Turkish President Recep Tayyip Erdogan on June 18 came roaring back into the Istanbul mayoral revote campaign having lately maintained a curious distance from the controversial contest.
Erdogan attacked Istanbul’s ousted mayor Ekrem Imamoglu, days before the crucial June 23 re-run of the annulled late-March municipal poll, accusing him of being aligned with the US-based cleric, Fethullah Gulen, blamed by Ankara for orchestrating the failed coup of July 2016.
“Where does he stand? He is with the [cleric’s] Gulenists,” Reuters reported Erdogan as saying while he addressed a crowd from the top of a bus in the working class Istanbul district of Sultangazi.
Populist Erdogan cited apparent tweets sent by Imamoglu on the day of the coup, but offered no other evidence. It was not immediately clear which tweets Erdogan was alluding to.
Imamoglu, from the main opposition Republican People’s Party (CHP), narrowly beat the candidate of Erdogan’s Justice and Development Party (AKP) in the original contest, causing a big embarrassment for Erdogan who in 17 years at the top became seen as near-invincible having never lost a major election. The AKP also lost Ankara and several other municipalities. After AKP appeals, the election commission annulled the Istanbul result, pointing to alleged polling station “irregularities” and ordered the re-run.
In what could be a crucial development ahead of the vote, on the evening of June 17 it was reported by Bloomberg that Imamoglu has won the backing of Kurdish politician Selahattin Demirtas, the former leader of the pro-Kurd Peoples’ Democratic party (HDP). Demirtas reportedly called on Istanbul residents to support Imamoglu instead of voting for “enmity—deepening social polarisation further—or for revenge, hatred or grudges.” Writing on Twitter from a high security prison in Turkey’s western Edirne province, Demirtas said he believed “Mr. Imamoglu’s statements should be supported.”
The outcome of the mayoral contest may hang on how the Kurds vote on June 23. Kurds played a key role in the March local elections after Demirtas urged HDP voters in the country’s west to cast their ballots “strategically” to punish the ruling party and its ulta-nationalist ally. Around 300,000 Kurds known to be supporting the AKP in Istanbul largely stayed away from the ballot box in the elections, according to HDP lawmaker Imam Tascier. More than 2mn Kurdish voters are thought to be living in Istanbul, and about 1.3mn of them back the HDP, he said.
Test of democratic credentials
The international community and financial markets will see the conduct of the revote as a test of Turkey’s democratic credentials under Erdogan, who has increasingly taken the role of strongman in recent years, approving of crackdowns that have led to tens of thousands of arrests of alleged Gulenists.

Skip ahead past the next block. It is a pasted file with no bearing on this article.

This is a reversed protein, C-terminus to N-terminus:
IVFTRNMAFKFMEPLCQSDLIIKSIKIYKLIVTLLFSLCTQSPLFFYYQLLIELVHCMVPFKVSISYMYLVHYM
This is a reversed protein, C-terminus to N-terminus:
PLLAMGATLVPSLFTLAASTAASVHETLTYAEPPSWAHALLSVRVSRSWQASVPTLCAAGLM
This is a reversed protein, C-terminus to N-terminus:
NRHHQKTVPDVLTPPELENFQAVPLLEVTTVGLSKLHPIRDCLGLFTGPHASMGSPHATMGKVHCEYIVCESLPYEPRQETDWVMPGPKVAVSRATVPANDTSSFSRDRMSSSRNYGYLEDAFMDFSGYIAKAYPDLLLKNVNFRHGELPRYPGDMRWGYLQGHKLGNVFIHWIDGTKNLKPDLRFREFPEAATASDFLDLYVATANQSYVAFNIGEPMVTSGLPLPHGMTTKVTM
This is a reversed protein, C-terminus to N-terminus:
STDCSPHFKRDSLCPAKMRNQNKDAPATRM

Prior to Imamoglu’s victory, the AKP and predecessor Islamic-rooted parties ruled Istanbul, Turkey’s business and cultural capital, for more than 25 years.
Imamoglu has denied any links with any Gulenist group. In one tweet posted on July 16, 2016, he said Turkey should overcome the attempted putsch by pursuing democracy and peace.
A spokeswoman for Imamoglu was not immediately available on Tuesday for comment.
Some commentators noted that Erdogan made his intervention in the campaign after Demirtas’ call for a Kurdish vote in favour of the opposition and following a televised debate on June 16 between Imamoglu and the AKP’s mayoral candidate, Binali Yildirim, a former prime minister and close ally of the president.
Bested his rival
Polling company Mak Danismanlik said Imamoglu bested his rival in the debate.
In a poll of more than 30,000 city residents on the morning of June 17 after the TV debate, polling firm Mak Danismanlik found that 46% of respondents said Imamoglu was more successful than his rival, versus 44% for Yildirim. The CHP candidate was likely to get the votes of 65% of those who shied away from the ballot box in March, it found.
“Imamoglu talked more about what he would do, while Yildirim focused more on what he had already done. Usually, those who offer a future projection tend to do better in elections,” Mehmet Ali Kulat, owner of Mak Danismanlik, told Reuters.
The press in Turkey is massively pro-Erdogan. One columnist of a newspaper that backs the president to the hilt said Yildirim’s performance in the debate was superior and a hashtag spread on Twitter—translated as “lightning strikes”—suggested he made a mark.
Yildirim officially narrowly lost the March poll by just 13,000 votes in the city of around 15mn.